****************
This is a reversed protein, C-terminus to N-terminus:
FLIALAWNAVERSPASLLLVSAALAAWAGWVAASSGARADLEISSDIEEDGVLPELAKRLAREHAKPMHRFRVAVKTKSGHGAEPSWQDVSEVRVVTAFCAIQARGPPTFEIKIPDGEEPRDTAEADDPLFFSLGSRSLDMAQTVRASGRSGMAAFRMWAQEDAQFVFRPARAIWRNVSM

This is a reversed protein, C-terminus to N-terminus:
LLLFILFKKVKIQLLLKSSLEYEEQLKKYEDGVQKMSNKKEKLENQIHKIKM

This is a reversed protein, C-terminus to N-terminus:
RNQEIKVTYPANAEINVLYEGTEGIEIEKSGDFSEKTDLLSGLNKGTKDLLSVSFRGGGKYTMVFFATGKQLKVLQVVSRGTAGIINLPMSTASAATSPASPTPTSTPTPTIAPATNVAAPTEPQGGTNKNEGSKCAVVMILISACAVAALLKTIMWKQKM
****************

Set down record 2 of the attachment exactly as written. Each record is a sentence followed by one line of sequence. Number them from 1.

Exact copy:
This is a reversed protein, C-terminus to N-terminus:
LLLFILFKKVKIQLLLKSSLEYEEQLKKYEDGVQKMSNKKEKLENQIHKIKM